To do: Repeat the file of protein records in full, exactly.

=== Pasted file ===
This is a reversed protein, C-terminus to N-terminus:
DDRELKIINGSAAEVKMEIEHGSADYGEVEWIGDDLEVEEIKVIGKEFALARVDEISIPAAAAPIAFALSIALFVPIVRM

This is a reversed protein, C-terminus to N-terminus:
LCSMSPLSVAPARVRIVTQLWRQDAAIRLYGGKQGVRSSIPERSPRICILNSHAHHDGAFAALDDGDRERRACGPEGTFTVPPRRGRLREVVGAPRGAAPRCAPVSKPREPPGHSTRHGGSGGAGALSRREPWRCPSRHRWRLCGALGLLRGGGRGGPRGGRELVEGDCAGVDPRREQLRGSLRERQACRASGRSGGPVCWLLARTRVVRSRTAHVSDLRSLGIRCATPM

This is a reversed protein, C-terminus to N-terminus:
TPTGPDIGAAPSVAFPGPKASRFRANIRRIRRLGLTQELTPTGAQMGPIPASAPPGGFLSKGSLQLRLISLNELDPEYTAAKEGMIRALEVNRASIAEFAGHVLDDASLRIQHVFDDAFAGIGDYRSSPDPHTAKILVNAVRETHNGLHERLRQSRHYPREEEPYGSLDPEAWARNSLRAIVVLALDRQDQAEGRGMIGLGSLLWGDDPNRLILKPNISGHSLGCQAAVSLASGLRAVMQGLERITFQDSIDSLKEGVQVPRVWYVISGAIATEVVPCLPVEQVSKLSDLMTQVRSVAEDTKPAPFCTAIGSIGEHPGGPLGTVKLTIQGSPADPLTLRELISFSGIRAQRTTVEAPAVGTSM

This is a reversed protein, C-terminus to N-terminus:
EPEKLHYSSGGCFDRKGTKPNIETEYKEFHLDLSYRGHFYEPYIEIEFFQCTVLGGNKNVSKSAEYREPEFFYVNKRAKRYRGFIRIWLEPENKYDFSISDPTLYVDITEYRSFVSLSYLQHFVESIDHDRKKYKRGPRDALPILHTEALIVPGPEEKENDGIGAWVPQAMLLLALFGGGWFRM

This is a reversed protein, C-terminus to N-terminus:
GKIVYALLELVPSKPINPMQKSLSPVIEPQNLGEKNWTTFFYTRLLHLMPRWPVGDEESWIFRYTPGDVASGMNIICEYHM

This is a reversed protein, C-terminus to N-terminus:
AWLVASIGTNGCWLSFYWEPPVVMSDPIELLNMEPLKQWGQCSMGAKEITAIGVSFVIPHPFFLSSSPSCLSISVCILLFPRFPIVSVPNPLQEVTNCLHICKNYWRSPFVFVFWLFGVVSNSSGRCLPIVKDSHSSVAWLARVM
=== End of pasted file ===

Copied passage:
This is a reversed protein, C-terminus to N-terminus:
DDRELKIINGSAAEVKMEIEHGSADYGEVEWIGDDLEVEEIKVIGKEFALARVDEISIPAAAAPIAFALSIALFVPIVRM

This is a reversed protein, C-terminus to N-terminus:
LCSMSPLSVAPARVRIVTQLWRQDAAIRLYGGKQGVRSSIPERSPRICILNSHAHHDGAFAALDDGDRERRACGPEGTFTVPPRRGRLREVVGAPRGAAPRCAPVSKPREPPGHSTRHGGSGGAGALSRREPWRCPSRHRWRLCGALGLLRGGGRGGPRGGRELVEGDCAGVDPRREQLRGSLRERQACRASGRSGGPVCWLLARTRVVRSRTAHVSDLRSLGIRCATPM

This is a reversed protein, C-terminus to N-terminus:
TPTGPDIGAAPSVAFPGPKASRFRANIRRIRRLGLTQELTPTGAQMGPIPASAPPGGFLSKGSLQLRLISLNELDPEYTAAKEGMIRALEVNRASIAEFAGHVLDDASLRIQHVFDDAFAGIGDYRSSPDPHTAKILVNAVRETHNGLHERLRQSRHYPREEEPYGSLDPEAWARNSLRAIVVLALDRQDQAEGRGMIGLGSLLWGDDPNRLILKPNISGHSLGCQAAVSLASGLRAVMQGLERITFQDSIDSLKEGVQVPRVWYVISGAIATEVVPCLPVEQVSKLSDLMTQVRSVAEDTKPAPFCTAIGSIGEHPGGPLGTVKLTIQGSPADPLTLRELISFSGIRAQRTTVEAPAVGTSM

This is a reversed protein, C-terminus to N-terminus:
EPEKLHYSSGGCFDRKGTKPNIETEYKEFHLDLSYRGHFYEPYIEIEFFQCTVLGGNKNVSKSAEYREPEFFYVNKRAKRYRGFIRIWLEPENKYDFSISDPTLYVDITEYRSFVSLSYLQHFVESIDHDRKKYKRGPRDALPILHTEALIVPGPEEKENDGIGAWVPQAMLLLALFGGGWFRM

This is a reversed protein, C-terminus to N-terminus:
GKIVYALLELVPSKPINPMQKSLSPVIEPQNLGEKNWTTFFYTRLLHLMPRWPVGDEESWIFRYTPGDVASGMNIICEYHM

This is a reversed protein, C-terminus to N-terminus:
AWLVASIGTNGCWLSFYWEPPVVMSDPIELLNMEPLKQWGQCSMGAKEITAIGVSFVIPHPFFLSSSPSCLSISVCILLFPRFPIVSVPNPLQEVTNCLHICKNYWRSPFVFVFWLFGVVSNSSGRCLPIVKDSHSSVAWLARVM